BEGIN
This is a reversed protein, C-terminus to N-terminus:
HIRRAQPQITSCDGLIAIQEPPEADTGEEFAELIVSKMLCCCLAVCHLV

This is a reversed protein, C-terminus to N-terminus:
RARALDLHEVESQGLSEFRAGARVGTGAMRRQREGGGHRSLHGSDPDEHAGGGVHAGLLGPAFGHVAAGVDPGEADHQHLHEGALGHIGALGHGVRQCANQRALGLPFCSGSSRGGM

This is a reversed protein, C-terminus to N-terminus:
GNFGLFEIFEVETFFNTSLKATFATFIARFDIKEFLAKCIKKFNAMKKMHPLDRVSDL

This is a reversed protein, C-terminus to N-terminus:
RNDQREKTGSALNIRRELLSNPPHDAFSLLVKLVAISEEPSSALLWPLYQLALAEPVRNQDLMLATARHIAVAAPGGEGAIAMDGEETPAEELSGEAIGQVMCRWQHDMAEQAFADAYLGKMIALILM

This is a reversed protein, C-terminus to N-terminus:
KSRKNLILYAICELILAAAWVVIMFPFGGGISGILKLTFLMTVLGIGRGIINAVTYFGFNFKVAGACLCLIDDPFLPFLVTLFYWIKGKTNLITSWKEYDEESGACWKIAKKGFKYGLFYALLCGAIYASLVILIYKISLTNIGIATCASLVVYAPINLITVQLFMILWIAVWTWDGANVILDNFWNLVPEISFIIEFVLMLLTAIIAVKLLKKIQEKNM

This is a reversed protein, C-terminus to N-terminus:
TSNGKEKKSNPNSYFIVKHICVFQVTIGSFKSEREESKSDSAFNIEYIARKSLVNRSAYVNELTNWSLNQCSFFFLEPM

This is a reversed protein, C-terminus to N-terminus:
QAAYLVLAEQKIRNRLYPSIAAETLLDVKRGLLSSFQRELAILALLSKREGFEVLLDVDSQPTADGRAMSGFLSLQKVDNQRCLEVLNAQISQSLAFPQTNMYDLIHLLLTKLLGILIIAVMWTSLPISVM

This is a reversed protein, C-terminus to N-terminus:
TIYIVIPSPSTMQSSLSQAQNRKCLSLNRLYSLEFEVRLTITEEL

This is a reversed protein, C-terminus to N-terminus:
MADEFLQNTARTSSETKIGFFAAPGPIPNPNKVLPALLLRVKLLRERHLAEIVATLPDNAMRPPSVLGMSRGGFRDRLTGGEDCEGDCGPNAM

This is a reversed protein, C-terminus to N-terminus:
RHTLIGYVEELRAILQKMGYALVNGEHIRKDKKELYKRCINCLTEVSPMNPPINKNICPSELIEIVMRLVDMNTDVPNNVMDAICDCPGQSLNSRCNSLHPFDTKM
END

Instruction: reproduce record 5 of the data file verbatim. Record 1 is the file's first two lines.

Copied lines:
This is a reversed protein, C-terminus to N-terminus:
KSRKNLILYAICELILAAAWVVIMFPFGGGISGILKLTFLMTVLGIGRGIINAVTYFGFNFKVAGACLCLIDDPFLPFLVTLFYWIKGKTNLITSWKEYDEESGACWKIAKKGFKYGLFYALLCGAIYASLVILIYKISLTNIGIATCASLVVYAPINLITVQLFMILWIAVWTWDGANVILDNFWNLVPEISFIIEFVLMLLTAIIAVKLLKKIQEKNM